Requirements for a Master’s in Economics
The general Graduate School requirements for a Master’s of Science can be found in the Graduate School Handbook, the Graduate School Policies and Procedures, and the Graduate Catalog. You will want to be familiar with these requirements.
While the Economics Department offers a Master’s of Science (MS) degree, it is intended to complement PhD programs from our and other departments. Students can obtain an MS while working toward a PhD in Economics or they may pursue an MS if they decide to leave the PhD program early or they do not meet the requirements. In addition, students from other graduate programs at UNC-Chapel Hill may pursue an MS in Economics while completing the PhD in the other program. Note that our Economics graduate program does not include separate MS- and PhD-level courses. Thus, any student pursuing an MS through our program must have the background and qualifications to successfully complete PhD-level course work. For these reasons, only applications from UNC-CH graduate students currently enrolled in another primary degree program will be considered. The Master’s program does not consider candidates outside of these circumstances.
- Course Requirements:
A Master’s candidate must complete nine economics courses plus a one semester research course, Econ. 992. All courses must be approved by the Director of Graduate Studies.
Master’s students take courses in the fundamentals of Economics, as well at least two 800-level courses in a field of specialization.
Courses in the Fundamentals of Economics. The following courses or equivalents approved by the DGS and relevant faculty are required:
- Economics 710: Graduate Microeconomics
- Economics 720: Graduate Macroeconomics
- Economics 770 (depending on prior course work), 771 or 870
- Economics 700: Quantitative Methods
Courses in the Field of Specialization: The standard fields for Master’s students are:
- Health Economics
- Industrial Organization
- Labor Economics
- Microeconomic Theory
Please consult with the DGS about other possibilities for the field of specialization, including financial econometrics or the combination of two fields. The Master’s degree requires two 800 level courses in the field of specialization. The remaining courses are supporting courses chosen by the student in consultation with the Director of Graduate Studies and other faculty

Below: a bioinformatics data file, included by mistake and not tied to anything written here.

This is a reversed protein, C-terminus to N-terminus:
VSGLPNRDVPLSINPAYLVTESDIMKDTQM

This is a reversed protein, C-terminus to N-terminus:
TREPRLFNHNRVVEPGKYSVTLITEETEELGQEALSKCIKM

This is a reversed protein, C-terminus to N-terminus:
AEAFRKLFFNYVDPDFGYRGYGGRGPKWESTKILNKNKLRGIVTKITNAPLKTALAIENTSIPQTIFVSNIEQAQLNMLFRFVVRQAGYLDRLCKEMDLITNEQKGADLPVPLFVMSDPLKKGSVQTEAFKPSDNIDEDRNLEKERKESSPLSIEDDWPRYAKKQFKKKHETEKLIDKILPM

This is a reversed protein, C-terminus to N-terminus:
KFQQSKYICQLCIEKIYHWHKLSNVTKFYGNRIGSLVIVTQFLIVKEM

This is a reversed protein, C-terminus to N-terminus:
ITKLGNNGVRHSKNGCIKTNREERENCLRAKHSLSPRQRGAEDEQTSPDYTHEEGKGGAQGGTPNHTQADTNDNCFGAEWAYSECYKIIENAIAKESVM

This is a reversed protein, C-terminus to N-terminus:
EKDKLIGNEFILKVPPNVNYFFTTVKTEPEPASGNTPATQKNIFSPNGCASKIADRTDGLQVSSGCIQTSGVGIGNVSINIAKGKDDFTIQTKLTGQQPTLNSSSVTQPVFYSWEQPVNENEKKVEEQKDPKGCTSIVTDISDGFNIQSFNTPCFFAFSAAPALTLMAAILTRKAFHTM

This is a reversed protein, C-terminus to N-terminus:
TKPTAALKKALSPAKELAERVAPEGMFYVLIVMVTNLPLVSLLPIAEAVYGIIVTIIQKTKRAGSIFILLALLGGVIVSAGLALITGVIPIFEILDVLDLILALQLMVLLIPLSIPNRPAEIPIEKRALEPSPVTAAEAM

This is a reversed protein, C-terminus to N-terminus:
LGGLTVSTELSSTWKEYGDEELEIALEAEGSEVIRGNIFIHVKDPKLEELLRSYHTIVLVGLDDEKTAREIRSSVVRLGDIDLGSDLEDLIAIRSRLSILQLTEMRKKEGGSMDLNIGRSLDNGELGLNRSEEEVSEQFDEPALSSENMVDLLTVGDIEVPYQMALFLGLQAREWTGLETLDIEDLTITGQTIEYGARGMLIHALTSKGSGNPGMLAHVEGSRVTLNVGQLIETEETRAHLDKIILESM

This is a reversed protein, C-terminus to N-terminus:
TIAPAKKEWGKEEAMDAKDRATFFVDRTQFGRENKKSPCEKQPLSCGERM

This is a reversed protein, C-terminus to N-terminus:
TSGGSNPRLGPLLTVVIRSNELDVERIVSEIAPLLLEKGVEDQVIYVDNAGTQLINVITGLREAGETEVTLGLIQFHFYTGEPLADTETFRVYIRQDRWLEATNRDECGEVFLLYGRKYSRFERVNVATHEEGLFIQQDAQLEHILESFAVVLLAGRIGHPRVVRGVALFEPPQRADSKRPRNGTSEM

2. Masters Examination and Paper Requirements:
The student’s faculty advisor supervises both the written examination in the field of specialization and the student’s Master’s paper (or project). The Graduate School Handbook describes the general requirements for the Master’s exam and project. Students will register for the ECON 992 section directed by the faculty member who will advise on the Master’s project. Keep in mind that a formal paper written as a Substitute to a Master’s Thesis must be submitted to the advising faculty member no later than the last day of instruction for the term in which the student’s plans to have the MS degree conferred. The Master’s examination may be an oral or written exam, and is entirely up the Master’s student’s adviser.
Please keep in mind that the first paragraph of the Graduate School Handbook and many other Graduate School documents includes the sentence “It is the student’s responsibility to be aware of, and comply with, rules, regulations, policies, procedures, and deadlines.” We try to remind students of all deadlines and requirements, but expect students to be familiar with the rules also.
3. Application by Students in Other UNC Programs:
If you are in another program at UNC and interested in a Master’s in Economics, please talk with the Director of Graduate Studies. Even if you are already a graduate or professional student at UNC, you must apply formally for admission to the Master’s Program in Economics. Often we are able to use the same test score reports, transcripts, and letters of recommendation for your previous application to UNC. Some programs such as Public Policy and Health Policy require a number of graduate courses in economics and very few additional courses may be required in order to earn the Master’s in Economics. One complication for students from other departments is the Graduate School’s “20% rule”. Only 20% of the courses required for the Master’s may be taken prior to formal admission to the Master’s of Economics program. Thus, it is best to talk with the Director of Graduate Studies and to apply for admission to the Master’s program before taking many economics classes. If you do not become interested in a Master’s of Economics until after having already completed several graduate economics classes, you will want to meet with the Director of Graduate Studies about your options. We can often find opportunities that fit your particular needs and that incorporate work previously completed. If you are not already in another graduate/professional program at UNC but are interested in the Master’s program, please contact us.
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